• 12/07/2021
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  • Adequate dilation of the pupil prior to cataract surgery is critical in providing the surgeon a good red reflex, the opportunity to create an adequately sized capsulorrhexis, and safer phacoemulsification.
  • While a number of different dilating drops can be used, a typical regimen consists of a moderately long-acting anticholinergic agent (eg, cyclopentolate 1% to 2%) and an adrenergic agonist (phenylephrine 2.5%).
  • Preoperative atropine 1% combined with intraoperative epinephrine may reduce the risk of intraoperative floppy iris syndrome in patients taking tamsulosin.
  • It is best to avoid dilating the patient on the day before surgery if possible, as this can result in suboptimal dilation on the day of surgery (“pupil fatigue”).
  • Phenylephrine 10% does not provide additional pupillary dilation compared with phenylephrine 2.5% and should not be used because of the greater risk of cardiovascular side effects.


There are a number of different FDA-approved topical NSAIDs available for ophthalmic use. Most of these drugs are approved for the treatment of inflammation associated with cataract surgery (Table 3-1) but are also used off-label to help prevent intraoperative miosis, and may also reduce post- operative cystoid macular edema (CME).

  • If used for prevention of miosis, it is reasonable to begin instilling the NSAID drops several hours prior to surgery along with antibiotics and dilating agents.
  • The routine use of NSAIDs to reduce intraoperative miosis may not be necessary in those cases in which epinephrine is added to the irrigating fluid, but it may be more helpful in patients in whom mechanical dilation of the pupil intraoperatively (posterior synechiae, prior pilocarpine therapy) may be necessary.
  • If the goal is to reduce CME, it is better to start using the NSAIDs sev- eral days preoperatively, especially in patients with uveitic cataracts.


Preoperative topical and oral corticosteroids are not indicated for routine cataract surgery. However, in patients with a history of uveitis or scleritis, some combination of these medications may be necessary.

  • Patients with uveitic cataracts should defer surgery for at least several months after the uveitis is quiet in order to minimize the chances of a postoperative flare. Some patients will require ongoing corticosteroid therapy or the addition of steroid-sparing immunomodulatory drugs to maintain control of the uveitis.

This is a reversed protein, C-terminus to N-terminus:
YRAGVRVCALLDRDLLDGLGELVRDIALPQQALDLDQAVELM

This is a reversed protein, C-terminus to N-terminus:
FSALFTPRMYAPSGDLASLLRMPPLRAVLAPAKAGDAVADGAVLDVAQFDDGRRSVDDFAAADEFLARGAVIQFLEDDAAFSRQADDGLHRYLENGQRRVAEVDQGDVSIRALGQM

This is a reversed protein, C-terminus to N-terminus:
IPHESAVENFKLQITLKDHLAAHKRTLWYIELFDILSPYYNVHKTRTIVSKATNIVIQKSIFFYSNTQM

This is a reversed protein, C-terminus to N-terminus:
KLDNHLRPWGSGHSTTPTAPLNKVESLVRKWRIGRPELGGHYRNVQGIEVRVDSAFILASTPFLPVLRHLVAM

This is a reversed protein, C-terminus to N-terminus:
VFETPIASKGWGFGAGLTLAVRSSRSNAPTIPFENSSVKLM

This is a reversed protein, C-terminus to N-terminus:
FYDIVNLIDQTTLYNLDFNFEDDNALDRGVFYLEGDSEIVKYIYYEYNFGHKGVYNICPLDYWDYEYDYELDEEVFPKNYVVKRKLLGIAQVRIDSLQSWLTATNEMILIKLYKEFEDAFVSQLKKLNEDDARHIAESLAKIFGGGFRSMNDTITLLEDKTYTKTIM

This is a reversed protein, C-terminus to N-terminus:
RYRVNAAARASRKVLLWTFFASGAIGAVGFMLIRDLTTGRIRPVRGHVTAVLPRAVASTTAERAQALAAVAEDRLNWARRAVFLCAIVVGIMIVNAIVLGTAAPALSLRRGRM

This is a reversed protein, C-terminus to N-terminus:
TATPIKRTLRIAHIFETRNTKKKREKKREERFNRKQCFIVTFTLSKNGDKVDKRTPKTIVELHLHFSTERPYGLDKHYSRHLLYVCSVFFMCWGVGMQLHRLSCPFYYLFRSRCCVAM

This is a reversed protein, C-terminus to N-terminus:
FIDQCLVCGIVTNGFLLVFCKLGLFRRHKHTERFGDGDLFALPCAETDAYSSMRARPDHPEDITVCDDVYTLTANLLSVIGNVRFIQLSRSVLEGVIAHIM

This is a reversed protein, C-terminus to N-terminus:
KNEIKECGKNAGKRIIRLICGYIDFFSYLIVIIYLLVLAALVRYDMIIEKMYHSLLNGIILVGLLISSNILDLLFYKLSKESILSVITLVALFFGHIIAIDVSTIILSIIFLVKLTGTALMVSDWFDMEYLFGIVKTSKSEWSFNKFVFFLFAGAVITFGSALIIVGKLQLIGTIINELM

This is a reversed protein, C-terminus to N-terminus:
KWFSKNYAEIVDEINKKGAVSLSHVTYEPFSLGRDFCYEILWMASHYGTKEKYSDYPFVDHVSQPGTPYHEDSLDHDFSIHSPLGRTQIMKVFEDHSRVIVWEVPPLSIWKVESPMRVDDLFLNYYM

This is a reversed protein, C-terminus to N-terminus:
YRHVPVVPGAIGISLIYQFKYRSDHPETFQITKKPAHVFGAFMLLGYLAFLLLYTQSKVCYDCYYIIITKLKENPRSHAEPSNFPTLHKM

• One regimen for patients with a history of severe uveitis is as follows:

¤  Begin prednisolone acetate 1% every 2 hours while awake beginning the week before surgery.

¤  Begin oral prednisone 1 mg/kg (up to 60 mg) per day for the 2 days before surgery.

¤  Intravenous Solu-Medrol (methylprednisolone) 62.5 to 500 mg is given at the time of surgery; be sure to clear this with the anesthesiologist prior to starting the operation, as there are potential risks of intravenous corticosteroids.

¤ The oral prednisone is then tapered off or down to the baseline suppressive dose over the first 2 to 6 weeks postoperatively, depending on the degree of inflammation.


  • A common mistake for the beginning surgeon is to scrub the eyelashes and fornices of patients with blepharitis vigorously during the prep and drape phase of surgery in the hopes of eliminating the problem. Such an approach is actually more likely to increase the bacterial load. Instead, the lashes should be “painted” gently with povidone-iodine solution. One study found that thorough irrigation of the fornix with povidone-iodine was more effective in reducing bacterial counts than simply dripping the solution onto the eye.
  • After the prep is completed, the drapes are applied. The sterile drape should be applied so as to completely isolate the lashes of the upper and lower lids from the surgical field. The speculum should then be rotated slightly as necessary to provide unobstructed access of the phacoemulsification probe to the wound.
  • In vascularized eyes undergoing scleral tunnel phacoemulsification or combined phacoemulsification/trabeculectomy, the use of preoperative apraclonidine 1% 30 minutes before surgery can help blanch conjunctiva and Tenon capsule.

*Dikutip dari Buku Essentials of Cataract Surgery 2nd Ed, halaman 27-29

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